Volunteer of the Year - Chris Milazzo

In 2011, I was emerging from a dark time in my life.  I had been battling depression for a long time, and I was also coming out as gay during that time.  So, it just seemed almost serendipitous that Easton Mountain came into my life at that time.

Many first timers like to get their feet wet by volunteering.  I didn’t just get my feet wet – I plunged.  My first visit was in September 2011.  The retreat that weekend was a celebration of the autumn equinox, which was done through a sweat lodge ceremony.  As wonderful as it was for me, I wasn’t sure whether I wanted to come back.

In mid-2012, I had begun to research Tantra. As luck would have it, Easton had advertised a Tantra weekend.  Having seen the serendipity of the moment and an opportunity for me to expand my horizons, I immediately registered for the event.  Not only did that retreat ignite my study of Tantra, it also forged my long and amazing relationship with Easton Mountain.

Over the next two years, I attended many more retreats, but I had never volunteered.  In 2014, I decided that it was time for me to give back to a community that had given me, and continues to give me, so much.  Nowadays, as a seasoned Easton volunteer, I can say with certainty that volunteering is a great way for first-time visitors to get their feet wet and to get to know the community.  Depending on the retreat, you can also interact with the guests, many of whom are also long-time members of the Easton community.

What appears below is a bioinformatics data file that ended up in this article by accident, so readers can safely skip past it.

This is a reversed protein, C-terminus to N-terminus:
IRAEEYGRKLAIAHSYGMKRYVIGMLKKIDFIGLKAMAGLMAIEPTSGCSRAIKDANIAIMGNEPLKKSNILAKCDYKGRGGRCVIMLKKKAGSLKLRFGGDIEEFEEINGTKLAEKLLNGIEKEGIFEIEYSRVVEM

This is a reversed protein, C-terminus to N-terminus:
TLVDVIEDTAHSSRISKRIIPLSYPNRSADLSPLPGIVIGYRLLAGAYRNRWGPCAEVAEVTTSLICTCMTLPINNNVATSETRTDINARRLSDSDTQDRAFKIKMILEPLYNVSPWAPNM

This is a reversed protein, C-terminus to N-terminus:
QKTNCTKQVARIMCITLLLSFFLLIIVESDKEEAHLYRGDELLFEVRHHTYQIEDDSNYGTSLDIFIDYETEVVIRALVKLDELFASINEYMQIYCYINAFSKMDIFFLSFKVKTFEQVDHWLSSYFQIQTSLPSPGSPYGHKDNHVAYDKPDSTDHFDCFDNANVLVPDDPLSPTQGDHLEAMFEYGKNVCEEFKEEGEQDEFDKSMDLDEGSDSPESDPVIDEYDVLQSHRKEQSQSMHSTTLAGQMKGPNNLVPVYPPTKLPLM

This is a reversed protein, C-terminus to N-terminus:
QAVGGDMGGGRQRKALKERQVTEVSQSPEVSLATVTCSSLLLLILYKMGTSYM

Every time I come back to volunteer, I feel that I am doing my part to help keep Easton alive.  I remind people that Easton is mostly a volunteer-run organization, so volunteers are vital to its very existence.  Volunteers perform many tasks, including prepping meals in the kitchen, keeping the lodge clean, doing laundry, and, depending on the weather, working on the land itself.  No task is too big or too small.

People have asked me what I get out of volunteering at Easton, and why I volunteer.  The one word that seems to stick out is “gratitude”.  I’m grateful for all that Easton has given me, so I have a strong desire to give back.  There is also a desire to help create a safe space in which people can do any deep work that they need to do, are volunteers are very much in the background helping to create that safe space.

Easton Mountain has changed my life in so many ways, and I feel honored to be a part of such an amazing community of queer people.